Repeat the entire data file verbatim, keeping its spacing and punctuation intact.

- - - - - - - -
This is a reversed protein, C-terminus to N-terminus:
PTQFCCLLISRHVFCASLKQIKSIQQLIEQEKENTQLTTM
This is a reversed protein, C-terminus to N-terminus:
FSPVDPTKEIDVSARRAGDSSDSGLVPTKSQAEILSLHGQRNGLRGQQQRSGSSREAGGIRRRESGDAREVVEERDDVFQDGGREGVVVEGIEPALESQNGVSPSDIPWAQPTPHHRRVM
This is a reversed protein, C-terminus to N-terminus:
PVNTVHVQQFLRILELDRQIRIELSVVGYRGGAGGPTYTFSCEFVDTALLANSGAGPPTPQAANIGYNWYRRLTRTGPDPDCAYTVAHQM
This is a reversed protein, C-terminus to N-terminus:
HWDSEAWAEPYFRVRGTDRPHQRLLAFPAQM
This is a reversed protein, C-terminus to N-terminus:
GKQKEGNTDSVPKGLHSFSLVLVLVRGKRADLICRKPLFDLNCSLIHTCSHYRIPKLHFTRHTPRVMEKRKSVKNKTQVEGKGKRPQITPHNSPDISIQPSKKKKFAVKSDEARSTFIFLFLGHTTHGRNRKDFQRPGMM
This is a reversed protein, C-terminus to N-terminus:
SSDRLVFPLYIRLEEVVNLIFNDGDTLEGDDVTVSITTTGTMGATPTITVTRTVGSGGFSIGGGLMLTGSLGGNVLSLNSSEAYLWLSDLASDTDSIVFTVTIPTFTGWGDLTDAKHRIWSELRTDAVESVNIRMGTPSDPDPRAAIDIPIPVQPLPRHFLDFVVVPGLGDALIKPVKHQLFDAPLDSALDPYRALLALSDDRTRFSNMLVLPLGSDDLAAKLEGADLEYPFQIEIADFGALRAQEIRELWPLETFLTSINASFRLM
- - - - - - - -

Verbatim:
This is a reversed protein, C-terminus to N-terminus:
PTQFCCLLISRHVFCASLKQIKSIQQLIEQEKENTQLTTM
This is a reversed protein, C-terminus to N-terminus:
FSPVDPTKEIDVSARRAGDSSDSGLVPTKSQAEILSLHGQRNGLRGQQQRSGSSREAGGIRRRESGDAREVVEERDDVFQDGGREGVVVEGIEPALESQNGVSPSDIPWAQPTPHHRRVM
This is a reversed protein, C-terminus to N-terminus:
PVNTVHVQQFLRILELDRQIRIELSVVGYRGGAGGPTYTFSCEFVDTALLANSGAGPPTPQAANIGYNWYRRLTRTGPDPDCAYTVAHQM
This is a reversed protein, C-terminus to N-terminus:
HWDSEAWAEPYFRVRGTDRPHQRLLAFPAQM
This is a reversed protein, C-terminus to N-terminus:
GKQKEGNTDSVPKGLHSFSLVLVLVRGKRADLICRKPLFDLNCSLIHTCSHYRIPKLHFTRHTPRVMEKRKSVKNKTQVEGKGKRPQITPHNSPDISIQPSKKKKFAVKSDEARSTFIFLFLGHTTHGRNRKDFQRPGMM
This is a reversed protein, C-terminus to N-terminus:
SSDRLVFPLYIRLEEVVNLIFNDGDTLEGDDVTVSITTTGTMGATPTITVTRTVGSGGFSIGGGLMLTGSLGGNVLSLNSSEAYLWLSDLASDTDSIVFTVTIPTFTGWGDLTDAKHRIWSELRTDAVESVNIRMGTPSDPDPRAAIDIPIPVQPLPRHFLDFVVVPGLGDALIKPVKHQLFDAPLDSALDPYRALLALSDDRTRFSNMLVLPLGSDDLAAKLEGADLEYPFQIEIADFGALRAQEIRELWPLETFLTSINASFRLM